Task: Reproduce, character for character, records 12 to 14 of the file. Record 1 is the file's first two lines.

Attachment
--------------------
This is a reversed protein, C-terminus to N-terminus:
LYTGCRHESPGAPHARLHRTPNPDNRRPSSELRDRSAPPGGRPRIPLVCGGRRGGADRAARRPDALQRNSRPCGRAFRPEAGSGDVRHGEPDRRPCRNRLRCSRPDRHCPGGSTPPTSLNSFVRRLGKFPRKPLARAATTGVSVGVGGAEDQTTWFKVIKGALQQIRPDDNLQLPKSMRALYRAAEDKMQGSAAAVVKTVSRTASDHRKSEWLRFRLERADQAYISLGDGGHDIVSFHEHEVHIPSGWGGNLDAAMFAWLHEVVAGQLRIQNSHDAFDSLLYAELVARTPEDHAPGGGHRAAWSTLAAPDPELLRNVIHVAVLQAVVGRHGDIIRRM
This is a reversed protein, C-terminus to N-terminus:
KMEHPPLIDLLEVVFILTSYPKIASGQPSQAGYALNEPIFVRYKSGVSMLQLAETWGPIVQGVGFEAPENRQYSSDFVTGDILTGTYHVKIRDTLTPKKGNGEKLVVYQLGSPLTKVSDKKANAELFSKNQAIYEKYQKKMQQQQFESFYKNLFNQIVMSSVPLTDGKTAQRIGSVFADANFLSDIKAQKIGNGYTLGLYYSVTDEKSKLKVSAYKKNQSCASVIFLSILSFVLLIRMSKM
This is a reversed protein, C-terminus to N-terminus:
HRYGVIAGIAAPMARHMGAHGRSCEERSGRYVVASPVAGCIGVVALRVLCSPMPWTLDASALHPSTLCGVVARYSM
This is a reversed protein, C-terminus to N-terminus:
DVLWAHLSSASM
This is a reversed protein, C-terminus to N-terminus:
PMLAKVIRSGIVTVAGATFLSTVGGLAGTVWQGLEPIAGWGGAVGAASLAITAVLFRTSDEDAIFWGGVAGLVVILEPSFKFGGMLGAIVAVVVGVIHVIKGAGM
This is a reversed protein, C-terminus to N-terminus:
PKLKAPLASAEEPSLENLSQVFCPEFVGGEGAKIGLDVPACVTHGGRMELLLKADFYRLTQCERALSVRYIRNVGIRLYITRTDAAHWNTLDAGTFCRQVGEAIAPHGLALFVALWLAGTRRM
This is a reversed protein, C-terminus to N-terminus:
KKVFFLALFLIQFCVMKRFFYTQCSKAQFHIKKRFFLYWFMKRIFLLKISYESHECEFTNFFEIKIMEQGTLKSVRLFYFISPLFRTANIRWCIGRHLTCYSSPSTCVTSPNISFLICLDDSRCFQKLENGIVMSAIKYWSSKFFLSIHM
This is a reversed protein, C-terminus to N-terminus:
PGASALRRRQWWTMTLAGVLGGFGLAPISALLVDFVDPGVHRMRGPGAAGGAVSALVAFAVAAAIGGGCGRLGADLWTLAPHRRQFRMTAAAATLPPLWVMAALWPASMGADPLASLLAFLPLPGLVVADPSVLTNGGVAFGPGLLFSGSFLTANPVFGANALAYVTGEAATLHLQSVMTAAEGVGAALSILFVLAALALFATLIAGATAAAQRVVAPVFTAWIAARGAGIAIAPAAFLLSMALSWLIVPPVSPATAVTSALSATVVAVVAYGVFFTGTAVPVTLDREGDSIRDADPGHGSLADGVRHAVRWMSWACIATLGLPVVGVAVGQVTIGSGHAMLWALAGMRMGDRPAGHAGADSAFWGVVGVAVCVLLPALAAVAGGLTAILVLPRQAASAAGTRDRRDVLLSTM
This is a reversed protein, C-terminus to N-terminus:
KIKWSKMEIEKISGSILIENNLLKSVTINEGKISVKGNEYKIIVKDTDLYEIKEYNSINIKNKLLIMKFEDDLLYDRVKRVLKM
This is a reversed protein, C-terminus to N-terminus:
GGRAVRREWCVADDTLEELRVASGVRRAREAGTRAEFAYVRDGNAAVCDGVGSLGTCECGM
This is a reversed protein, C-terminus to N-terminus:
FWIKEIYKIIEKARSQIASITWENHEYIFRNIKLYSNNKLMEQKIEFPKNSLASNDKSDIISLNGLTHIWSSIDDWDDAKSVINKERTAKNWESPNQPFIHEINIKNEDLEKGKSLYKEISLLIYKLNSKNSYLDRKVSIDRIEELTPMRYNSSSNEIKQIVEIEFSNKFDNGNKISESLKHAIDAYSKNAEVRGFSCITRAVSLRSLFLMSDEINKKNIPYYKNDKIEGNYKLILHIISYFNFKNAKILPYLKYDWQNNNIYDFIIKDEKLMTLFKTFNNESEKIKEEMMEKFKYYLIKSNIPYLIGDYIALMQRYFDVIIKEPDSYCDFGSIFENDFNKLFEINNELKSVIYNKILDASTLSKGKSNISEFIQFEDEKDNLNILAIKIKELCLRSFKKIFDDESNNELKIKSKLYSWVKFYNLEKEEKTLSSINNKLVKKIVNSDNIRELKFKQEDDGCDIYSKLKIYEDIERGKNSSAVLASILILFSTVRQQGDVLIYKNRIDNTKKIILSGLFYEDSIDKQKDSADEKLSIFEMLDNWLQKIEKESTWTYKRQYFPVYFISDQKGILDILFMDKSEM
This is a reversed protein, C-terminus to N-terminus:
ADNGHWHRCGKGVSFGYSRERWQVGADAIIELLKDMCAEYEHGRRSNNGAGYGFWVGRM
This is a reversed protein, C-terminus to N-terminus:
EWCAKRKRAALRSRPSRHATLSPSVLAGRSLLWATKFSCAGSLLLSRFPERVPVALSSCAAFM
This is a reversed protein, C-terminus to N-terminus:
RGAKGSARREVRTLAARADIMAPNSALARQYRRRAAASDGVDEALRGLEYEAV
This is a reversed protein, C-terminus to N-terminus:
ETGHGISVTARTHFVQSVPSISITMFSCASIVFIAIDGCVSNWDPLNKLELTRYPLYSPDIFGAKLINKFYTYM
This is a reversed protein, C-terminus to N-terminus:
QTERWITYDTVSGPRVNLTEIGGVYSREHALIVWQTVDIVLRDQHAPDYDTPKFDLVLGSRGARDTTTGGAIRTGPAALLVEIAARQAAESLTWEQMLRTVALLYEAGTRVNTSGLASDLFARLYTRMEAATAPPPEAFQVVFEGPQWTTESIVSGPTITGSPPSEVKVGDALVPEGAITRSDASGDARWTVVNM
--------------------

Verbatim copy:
This is a reversed protein, C-terminus to N-terminus:
ADNGHWHRCGKGVSFGYSRERWQVGADAIIELLKDMCAEYEHGRRSNNGAGYGFWVGRM
This is a reversed protein, C-terminus to N-terminus:
EWCAKRKRAALRSRPSRHATLSPSVLAGRSLLWATKFSCAGSLLLSRFPERVPVALSSCAAFM
This is a reversed protein, C-terminus to N-terminus:
RGAKGSARREVRTLAARADIMAPNSALARQYRRRAAASDGVDEALRGLEYEAV